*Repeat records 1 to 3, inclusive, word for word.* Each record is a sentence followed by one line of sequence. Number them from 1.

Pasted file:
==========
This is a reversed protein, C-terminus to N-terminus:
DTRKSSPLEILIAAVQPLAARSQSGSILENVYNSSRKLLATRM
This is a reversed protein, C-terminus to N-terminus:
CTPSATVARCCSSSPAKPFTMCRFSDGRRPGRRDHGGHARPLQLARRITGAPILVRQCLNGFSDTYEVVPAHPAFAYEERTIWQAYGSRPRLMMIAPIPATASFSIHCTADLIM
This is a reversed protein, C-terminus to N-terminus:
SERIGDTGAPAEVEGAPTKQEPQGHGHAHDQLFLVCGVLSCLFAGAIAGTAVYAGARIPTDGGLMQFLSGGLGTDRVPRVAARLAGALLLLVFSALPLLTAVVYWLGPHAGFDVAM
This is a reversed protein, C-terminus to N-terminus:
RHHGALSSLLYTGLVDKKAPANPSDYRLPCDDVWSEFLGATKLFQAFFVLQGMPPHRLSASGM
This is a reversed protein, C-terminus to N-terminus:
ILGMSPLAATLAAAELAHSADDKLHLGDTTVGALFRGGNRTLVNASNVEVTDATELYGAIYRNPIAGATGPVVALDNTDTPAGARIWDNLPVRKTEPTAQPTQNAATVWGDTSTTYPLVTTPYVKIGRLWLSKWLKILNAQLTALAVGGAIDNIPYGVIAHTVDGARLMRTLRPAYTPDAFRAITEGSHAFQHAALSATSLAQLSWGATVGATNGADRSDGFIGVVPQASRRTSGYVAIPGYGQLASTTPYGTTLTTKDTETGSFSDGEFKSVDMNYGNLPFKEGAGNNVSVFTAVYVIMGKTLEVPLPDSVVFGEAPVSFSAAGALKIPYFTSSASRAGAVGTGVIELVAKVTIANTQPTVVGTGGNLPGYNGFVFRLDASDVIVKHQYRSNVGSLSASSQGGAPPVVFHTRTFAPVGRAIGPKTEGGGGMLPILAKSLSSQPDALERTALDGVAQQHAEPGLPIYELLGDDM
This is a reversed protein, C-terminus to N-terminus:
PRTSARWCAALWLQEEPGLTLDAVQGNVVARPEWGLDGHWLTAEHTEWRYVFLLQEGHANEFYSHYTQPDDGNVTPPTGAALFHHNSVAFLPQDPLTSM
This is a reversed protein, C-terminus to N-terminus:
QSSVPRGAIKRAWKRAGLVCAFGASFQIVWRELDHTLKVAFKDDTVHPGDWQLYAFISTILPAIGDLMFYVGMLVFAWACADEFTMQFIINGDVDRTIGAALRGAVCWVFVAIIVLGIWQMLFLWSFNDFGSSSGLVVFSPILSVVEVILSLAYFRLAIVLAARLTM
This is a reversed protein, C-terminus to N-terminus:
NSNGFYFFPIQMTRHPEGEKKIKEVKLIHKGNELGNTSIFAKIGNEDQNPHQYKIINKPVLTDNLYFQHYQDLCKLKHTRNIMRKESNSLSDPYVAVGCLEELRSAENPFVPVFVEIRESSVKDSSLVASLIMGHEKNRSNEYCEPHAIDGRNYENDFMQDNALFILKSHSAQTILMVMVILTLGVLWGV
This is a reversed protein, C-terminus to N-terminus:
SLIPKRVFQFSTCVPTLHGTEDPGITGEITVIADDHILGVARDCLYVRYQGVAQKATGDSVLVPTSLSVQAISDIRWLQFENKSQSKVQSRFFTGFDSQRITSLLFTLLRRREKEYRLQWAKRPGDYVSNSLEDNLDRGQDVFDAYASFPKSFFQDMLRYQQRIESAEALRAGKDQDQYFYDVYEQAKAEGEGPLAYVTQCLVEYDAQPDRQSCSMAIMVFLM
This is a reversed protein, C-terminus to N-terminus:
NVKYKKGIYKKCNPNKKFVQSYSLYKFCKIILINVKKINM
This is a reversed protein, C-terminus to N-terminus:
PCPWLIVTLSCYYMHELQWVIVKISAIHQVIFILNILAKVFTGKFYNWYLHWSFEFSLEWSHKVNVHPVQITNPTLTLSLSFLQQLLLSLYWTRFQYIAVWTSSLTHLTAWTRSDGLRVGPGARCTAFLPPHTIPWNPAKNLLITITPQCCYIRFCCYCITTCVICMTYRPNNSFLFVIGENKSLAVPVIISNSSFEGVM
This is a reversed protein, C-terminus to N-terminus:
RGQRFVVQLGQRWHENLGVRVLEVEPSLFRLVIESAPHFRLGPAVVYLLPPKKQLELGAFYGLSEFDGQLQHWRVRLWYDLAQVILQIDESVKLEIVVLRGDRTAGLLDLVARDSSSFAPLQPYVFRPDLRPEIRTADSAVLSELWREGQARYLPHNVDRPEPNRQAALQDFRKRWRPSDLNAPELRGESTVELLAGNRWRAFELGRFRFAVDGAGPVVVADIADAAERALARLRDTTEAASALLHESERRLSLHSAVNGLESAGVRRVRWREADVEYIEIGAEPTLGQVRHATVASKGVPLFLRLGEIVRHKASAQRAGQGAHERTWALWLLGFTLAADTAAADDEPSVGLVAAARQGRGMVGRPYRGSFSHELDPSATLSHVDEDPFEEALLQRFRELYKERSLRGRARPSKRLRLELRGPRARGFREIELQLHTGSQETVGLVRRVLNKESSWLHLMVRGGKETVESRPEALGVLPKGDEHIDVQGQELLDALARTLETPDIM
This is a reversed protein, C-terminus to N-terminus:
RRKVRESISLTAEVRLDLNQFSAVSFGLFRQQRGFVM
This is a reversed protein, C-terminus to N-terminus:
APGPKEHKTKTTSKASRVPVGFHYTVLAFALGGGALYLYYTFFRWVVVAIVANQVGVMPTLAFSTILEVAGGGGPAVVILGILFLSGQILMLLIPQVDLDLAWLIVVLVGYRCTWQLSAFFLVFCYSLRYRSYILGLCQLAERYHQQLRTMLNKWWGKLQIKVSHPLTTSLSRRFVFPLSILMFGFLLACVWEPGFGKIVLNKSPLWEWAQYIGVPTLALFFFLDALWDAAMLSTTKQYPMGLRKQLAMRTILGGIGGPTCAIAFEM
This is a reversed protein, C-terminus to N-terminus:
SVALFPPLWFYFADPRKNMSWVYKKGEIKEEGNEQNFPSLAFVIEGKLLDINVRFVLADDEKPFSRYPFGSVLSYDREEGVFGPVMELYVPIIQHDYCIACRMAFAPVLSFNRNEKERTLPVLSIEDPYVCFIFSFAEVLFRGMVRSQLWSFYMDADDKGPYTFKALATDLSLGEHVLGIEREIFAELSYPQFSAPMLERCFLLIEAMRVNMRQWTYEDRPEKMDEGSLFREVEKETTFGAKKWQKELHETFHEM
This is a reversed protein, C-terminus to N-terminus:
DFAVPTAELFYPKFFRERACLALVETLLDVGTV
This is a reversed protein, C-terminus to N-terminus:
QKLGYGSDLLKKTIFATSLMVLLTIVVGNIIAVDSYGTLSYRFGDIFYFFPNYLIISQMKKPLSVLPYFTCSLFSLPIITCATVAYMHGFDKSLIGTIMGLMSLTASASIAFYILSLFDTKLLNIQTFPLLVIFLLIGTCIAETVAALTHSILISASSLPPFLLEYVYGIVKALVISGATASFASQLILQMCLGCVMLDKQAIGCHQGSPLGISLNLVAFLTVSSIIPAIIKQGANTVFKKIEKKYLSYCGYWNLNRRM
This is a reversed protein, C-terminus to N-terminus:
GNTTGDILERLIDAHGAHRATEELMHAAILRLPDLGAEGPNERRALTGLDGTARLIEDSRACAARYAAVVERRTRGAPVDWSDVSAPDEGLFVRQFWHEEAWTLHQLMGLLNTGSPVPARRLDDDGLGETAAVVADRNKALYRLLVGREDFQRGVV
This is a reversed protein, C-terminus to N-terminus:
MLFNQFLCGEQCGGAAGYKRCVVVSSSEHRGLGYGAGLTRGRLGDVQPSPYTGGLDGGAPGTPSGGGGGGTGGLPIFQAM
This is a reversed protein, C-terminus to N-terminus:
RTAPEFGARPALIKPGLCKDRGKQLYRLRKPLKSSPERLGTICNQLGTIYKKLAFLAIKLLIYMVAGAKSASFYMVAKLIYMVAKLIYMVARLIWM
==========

This is a reversed protein, C-terminus to N-terminus:
DTRKSSPLEILIAAVQPLAARSQSGSILENVYNSSRKLLATRM
This is a reversed protein, C-terminus to N-terminus:
CTPSATVARCCSSSPAKPFTMCRFSDGRRPGRRDHGGHARPLQLARRITGAPILVRQCLNGFSDTYEVVPAHPAFAYEERTIWQAYGSRPRLMMIAPIPATASFSIHCTADLIM
This is a reversed protein, C-terminus to N-terminus:
SERIGDTGAPAEVEGAPTKQEPQGHGHAHDQLFLVCGVLSCLFAGAIAGTAVYAGARIPTDGGLMQFLSGGLGTDRVPRVAARLAGALLLLVFSALPLLTAVVYWLGPHAGFDVAM